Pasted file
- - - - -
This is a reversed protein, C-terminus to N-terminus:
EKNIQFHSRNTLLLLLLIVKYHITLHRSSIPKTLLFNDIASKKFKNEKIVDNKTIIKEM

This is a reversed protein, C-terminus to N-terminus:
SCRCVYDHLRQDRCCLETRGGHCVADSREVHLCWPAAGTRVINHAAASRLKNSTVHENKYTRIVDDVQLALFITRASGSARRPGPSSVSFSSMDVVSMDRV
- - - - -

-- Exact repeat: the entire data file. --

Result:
This is a reversed protein, C-terminus to N-terminus:
EKNIQFHSRNTLLLLLLIVKYHITLHRSSIPKTLLFNDIASKKFKNEKIVDNKTIIKEM

This is a reversed protein, C-terminus to N-terminus:
SCRCVYDHLRQDRCCLETRGGHCVADSREVHLCWPAAGTRVINHAAASRLKNSTVHENKYTRIVDDVQLALFITRASGSARRPGPSSVSFSSMDVVSMDRV